Liu-Zeng and Scherler analyzed the core data and found that at several locations there were sedimentary conglomerates, rounded gravel and larger rocks cemented together, that are associated with flowing rivers, until a depth of 800 meters or so, at which point the record clearly indicated bedrock. This suggested that the river once carved deeply into the plateau.

To establish when the river switched from incising bedrock to depositing sediments, they measured two isotopes, beryllium-10 and aluminum-26, in the lowest sediment layer. The isotopes are produced when rocks and sediment are exposed to cosmic rays at the surface and decay at different rates once buried, and so allowed the geologists to determine that the paleocanyon started to fill with sediment about 2.5 million years ago.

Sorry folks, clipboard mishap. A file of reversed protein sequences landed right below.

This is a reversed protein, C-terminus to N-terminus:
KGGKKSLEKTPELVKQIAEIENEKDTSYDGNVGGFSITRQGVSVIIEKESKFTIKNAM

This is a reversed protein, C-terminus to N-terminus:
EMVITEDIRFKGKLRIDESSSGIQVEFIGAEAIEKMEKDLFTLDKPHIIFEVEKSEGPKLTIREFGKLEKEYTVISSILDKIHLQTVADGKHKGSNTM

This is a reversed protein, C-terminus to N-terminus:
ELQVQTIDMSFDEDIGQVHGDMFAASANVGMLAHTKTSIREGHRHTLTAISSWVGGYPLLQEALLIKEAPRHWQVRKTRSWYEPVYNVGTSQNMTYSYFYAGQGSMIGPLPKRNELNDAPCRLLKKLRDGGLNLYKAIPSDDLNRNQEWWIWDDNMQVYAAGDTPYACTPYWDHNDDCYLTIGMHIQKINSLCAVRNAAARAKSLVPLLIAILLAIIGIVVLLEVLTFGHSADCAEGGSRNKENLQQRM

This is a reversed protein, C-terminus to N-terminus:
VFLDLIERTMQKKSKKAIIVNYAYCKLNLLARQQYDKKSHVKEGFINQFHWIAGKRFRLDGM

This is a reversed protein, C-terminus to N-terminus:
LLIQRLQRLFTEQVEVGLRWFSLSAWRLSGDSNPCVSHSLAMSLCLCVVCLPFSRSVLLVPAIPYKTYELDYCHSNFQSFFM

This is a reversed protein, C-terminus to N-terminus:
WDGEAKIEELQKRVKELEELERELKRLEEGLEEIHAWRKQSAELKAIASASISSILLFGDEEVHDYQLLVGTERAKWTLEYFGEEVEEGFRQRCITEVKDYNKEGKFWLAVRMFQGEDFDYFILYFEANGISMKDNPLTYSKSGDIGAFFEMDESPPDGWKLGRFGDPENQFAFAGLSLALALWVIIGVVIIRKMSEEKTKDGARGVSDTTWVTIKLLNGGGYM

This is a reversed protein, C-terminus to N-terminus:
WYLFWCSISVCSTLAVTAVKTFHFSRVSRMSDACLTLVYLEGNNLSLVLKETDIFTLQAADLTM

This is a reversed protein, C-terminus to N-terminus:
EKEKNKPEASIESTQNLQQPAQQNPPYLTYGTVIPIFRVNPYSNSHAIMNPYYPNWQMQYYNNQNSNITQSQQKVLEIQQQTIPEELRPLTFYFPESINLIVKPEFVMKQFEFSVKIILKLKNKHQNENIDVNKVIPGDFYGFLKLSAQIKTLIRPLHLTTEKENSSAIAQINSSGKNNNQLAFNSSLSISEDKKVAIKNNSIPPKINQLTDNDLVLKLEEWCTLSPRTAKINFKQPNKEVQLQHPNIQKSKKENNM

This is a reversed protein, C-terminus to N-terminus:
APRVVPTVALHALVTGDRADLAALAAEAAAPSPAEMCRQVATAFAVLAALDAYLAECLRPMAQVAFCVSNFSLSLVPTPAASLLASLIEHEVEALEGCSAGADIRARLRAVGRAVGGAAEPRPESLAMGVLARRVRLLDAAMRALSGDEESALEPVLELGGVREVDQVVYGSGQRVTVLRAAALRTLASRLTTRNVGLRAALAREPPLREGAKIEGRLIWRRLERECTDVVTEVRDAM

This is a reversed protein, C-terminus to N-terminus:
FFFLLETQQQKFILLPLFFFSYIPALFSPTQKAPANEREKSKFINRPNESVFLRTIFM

The researchers' reconstruction of the former valley floor showed that the slope of the river once increased gradually from the Gangetic Plain to the Tibetan Plateau, with no sudden changes, or knickpoints. Today, the river, like most others in the area, has a steep knickpoint where it meets the Himalayas, at a place known as the Namche Barwa massif. There, the uplift of the mountains is extremely rapid (on the order of 1 centimeter per year, whereas in other areas 5 millimeters per year is more typical) and the river drops by 2 kilometers in elevation as it flows through the famous Tsangpo Gorge, known by some as the Yarlung Tsangpo Grand Canyon because it is so deep and long.

Combining the depth and age of the paleocanyon with the geometry of the valley, the geologists surmised that the river existed in this location prior to about 3 million years ago, but at that time, it was not affected by the Himalayas. However, as the Indian and Eurasian plates continued to collide and the mountain range pushed northward, it began impinging on the river. Suddenly, about 2.5 million years ago, a rapidly uplifting section of the mountain range got in the river's way, damming it, and the canyon subsequently filled with sediment.